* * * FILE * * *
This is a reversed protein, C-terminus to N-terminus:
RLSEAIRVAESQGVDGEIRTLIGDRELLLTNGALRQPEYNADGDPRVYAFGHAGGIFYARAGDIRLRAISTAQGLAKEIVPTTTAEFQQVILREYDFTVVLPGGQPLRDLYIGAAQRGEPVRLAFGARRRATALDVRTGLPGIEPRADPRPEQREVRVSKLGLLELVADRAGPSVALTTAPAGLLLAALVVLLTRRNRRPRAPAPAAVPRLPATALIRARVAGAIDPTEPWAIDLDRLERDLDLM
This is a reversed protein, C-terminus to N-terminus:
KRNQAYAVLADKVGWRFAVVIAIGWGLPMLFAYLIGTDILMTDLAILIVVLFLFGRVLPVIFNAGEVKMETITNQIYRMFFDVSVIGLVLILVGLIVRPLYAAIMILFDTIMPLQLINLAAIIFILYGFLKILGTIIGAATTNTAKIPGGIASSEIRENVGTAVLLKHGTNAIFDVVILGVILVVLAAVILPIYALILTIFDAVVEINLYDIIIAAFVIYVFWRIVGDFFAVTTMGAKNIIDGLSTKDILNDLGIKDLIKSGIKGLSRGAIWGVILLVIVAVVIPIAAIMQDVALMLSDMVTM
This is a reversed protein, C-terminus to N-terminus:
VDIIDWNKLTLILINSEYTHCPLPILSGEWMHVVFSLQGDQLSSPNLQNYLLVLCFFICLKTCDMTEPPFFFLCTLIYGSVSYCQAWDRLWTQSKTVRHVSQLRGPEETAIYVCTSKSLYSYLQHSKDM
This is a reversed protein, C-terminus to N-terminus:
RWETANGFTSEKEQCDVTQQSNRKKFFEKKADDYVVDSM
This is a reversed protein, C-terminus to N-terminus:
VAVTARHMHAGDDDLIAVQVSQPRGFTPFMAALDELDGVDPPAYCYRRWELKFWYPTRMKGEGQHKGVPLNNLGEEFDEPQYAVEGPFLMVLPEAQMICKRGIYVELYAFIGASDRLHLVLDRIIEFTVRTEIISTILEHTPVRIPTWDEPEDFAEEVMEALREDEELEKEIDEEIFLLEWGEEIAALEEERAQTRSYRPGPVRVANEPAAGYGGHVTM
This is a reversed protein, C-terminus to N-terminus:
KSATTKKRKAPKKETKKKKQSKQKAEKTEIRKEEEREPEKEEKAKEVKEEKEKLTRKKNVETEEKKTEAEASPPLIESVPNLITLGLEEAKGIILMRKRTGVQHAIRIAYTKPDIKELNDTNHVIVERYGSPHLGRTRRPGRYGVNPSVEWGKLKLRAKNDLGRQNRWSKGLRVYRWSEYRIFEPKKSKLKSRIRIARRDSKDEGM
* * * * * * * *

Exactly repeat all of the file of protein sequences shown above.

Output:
This is a reversed protein, C-terminus to N-terminus:
RLSEAIRVAESQGVDGEIRTLIGDRELLLTNGALRQPEYNADGDPRVYAFGHAGGIFYARAGDIRLRAISTAQGLAKEIVPTTTAEFQQVILREYDFTVVLPGGQPLRDLYIGAAQRGEPVRLAFGARRRATALDVRTGLPGIEPRADPRPEQREVRVSKLGLLELVADRAGPSVALTTAPAGLLLAALVVLLTRRNRRPRAPAPAAVPRLPATALIRARVAGAIDPTEPWAIDLDRLERDLDLM
This is a reversed protein, C-terminus to N-terminus:
KRNQAYAVLADKVGWRFAVVIAIGWGLPMLFAYLIGTDILMTDLAILIVVLFLFGRVLPVIFNAGEVKMETITNQIYRMFFDVSVIGLVLILVGLIVRPLYAAIMILFDTIMPLQLINLAAIIFILYGFLKILGTIIGAATTNTAKIPGGIASSEIRENVGTAVLLKHGTNAIFDVVILGVILVVLAAVILPIYALILTIFDAVVEINLYDIIIAAFVIYVFWRIVGDFFAVTTMGAKNIIDGLSTKDILNDLGIKDLIKSGIKGLSRGAIWGVILLVIVAVVIPIAAIMQDVALMLSDMVTM
This is a reversed protein, C-terminus to N-terminus:
VDIIDWNKLTLILINSEYTHCPLPILSGEWMHVVFSLQGDQLSSPNLQNYLLVLCFFICLKTCDMTEPPFFFLCTLIYGSVSYCQAWDRLWTQSKTVRHVSQLRGPEETAIYVCTSKSLYSYLQHSKDM
This is a reversed protein, C-terminus to N-terminus:
RWETANGFTSEKEQCDVTQQSNRKKFFEKKADDYVVDSM
This is a reversed protein, C-terminus to N-terminus:
VAVTARHMHAGDDDLIAVQVSQPRGFTPFMAALDELDGVDPPAYCYRRWELKFWYPTRMKGEGQHKGVPLNNLGEEFDEPQYAVEGPFLMVLPEAQMICKRGIYVELYAFIGASDRLHLVLDRIIEFTVRTEIISTILEHTPVRIPTWDEPEDFAEEVMEALREDEELEKEIDEEIFLLEWGEEIAALEEERAQTRSYRPGPVRVANEPAAGYGGHVTM
This is a reversed protein, C-terminus to N-terminus:
KSATTKKRKAPKKETKKKKQSKQKAEKTEIRKEEEREPEKEEKAKEVKEEKEKLTRKKNVETEEKKTEAEASPPLIESVPNLITLGLEEAKGIILMRKRTGVQHAIRIAYTKPDIKELNDTNHVIVERYGSPHLGRTRRPGRYGVNPSVEWGKLKLRAKNDLGRQNRWSKGLRVYRWSEYRIFEPKKSKLKSRIRIARRDSKDEGM